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Roen Hufford and her kapa pieces
Photo credit: Lynn Martin Graton

Kapa, a barkcloth created by soaking and pounding the inner barks of the wauke (paper mulberry) plant, was an essential part of early Kānaka ʻŌiwi (Native Hawaiian) life, once used for clothing, baby swaddles, blankets and more. However, with the introduction of cotton in the 1800s, kapa became less prevalent—at one point, the skills for creating it nearly faded away.

Today, Kānaka ʻŌiwi artist and University of Hawaiʻi at Mānoa alumna Roen Hufford is a leading figure in carrying on the art of ka hana kapa (making barkcloth). For her leadership in reclaiming this traditional art form, Hufford was recognized as a 2023 National Heritage Fellow by the National Endowment for the Arts (NEA).

“It’s a big deal to me that I have the ability and the knowledge to transform the inner bark of a plant into a work of art,” said Hufford. “For me, receiving this recognition and this honor is verification that I’ve done something significant.”

The National Heritage Fellowship is the nation’s highest honor in folk and traditional arts. Since 1982, the annual honor has recognized individuals in more than 200 distinct art forms for their artistic excellence, lifetime achievement and contributions to the nation’s traditional arts heritage. Hufford is one of nine artists selected for the 2023 class, and the nineteenth artist to represent the state of Hawaiʻi.

Carrying forth her mother’s legacy

Roen Hufford and her kapa pieces
Photo credit: Lynn Martin Graton

Hufford’s artistic roots run deep—her mother, Marie Leilehua McDonald, was also selected as an NEA National Heritage Fellow in 1990, recognized for her mastery and scholarship in the art of lei-making.

Hufford credits much of her knowledge and beginnings in ka hana kapa to her mother. In the 1970s, McDonald had collaborated with a group of artisans to revitalize the art form. It was around this time at her mother’s encouragement that Hufford began to learn how to pound kapa. While learning the art, Hufford also helped her mother cultivate patches of wauke and dye plants that they used for their kapa creations. Upon her mother’s passing in 2019, Hufford inherited this ka hana kapa legacy and continues to advance the art to this day.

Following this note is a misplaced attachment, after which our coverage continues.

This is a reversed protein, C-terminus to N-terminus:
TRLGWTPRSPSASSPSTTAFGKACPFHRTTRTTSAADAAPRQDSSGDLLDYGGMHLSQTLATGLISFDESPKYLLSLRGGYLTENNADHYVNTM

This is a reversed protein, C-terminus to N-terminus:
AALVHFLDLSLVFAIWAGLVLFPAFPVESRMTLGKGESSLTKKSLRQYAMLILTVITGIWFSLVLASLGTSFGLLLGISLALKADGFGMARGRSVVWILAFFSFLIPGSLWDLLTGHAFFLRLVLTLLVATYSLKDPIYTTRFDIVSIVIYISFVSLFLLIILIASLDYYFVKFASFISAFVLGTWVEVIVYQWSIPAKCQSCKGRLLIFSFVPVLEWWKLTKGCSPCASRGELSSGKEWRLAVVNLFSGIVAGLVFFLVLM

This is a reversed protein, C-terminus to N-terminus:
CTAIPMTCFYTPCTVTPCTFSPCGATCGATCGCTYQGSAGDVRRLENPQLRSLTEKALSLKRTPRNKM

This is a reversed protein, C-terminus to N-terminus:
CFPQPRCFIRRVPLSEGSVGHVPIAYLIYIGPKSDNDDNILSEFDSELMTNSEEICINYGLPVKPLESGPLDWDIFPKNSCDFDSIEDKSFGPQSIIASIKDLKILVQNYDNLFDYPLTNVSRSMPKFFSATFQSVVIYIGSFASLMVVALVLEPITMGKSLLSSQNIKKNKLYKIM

“When I found out that I received the fellowship, I cried,” said Hufford. “It was an emotional thing—an honor that my mother foresaw that I could have to do this.”

In the last 30 years, interest in kapa making has grown, and Hufford has been a leader in the effort. She hosts a weekly kapa hui (kapa group) at her farm in Waimea, where students can learn the art of ka hana kapa. She also takes great care in farming the plants that go into kapa, and shares wauke starters from her farm with other kapa makers in the community.

UH Mānoa roots

Kapa art piece
(Photo credit: Lynn Martin Graton)

Hufford holds a BFA in ceramics from UH Mānoa’s Department of Art and Art History. While studying at UH, she was able to take a variety of courses outside her major program, many of which continue to shape her and her work to this day.

“I was learning so much from other disciplines like botany, music or history,” explained Hufford. “That really made an impact on me and my understanding of what I do now.”

Hufford joins several other UH alumni in Accession: recent additions to the Art in Public Places Collection, an exhibit at the Hawaiʻi State Art Museum, where three of her kapa pieces are on display through the end of 2023. The museum is open Monday–Saturday, 10 a.m.–4 p.m. and admission is free.

For more about Hufford and the National Heritage Fellowship, visit the NEA website.

By Alisha Churma

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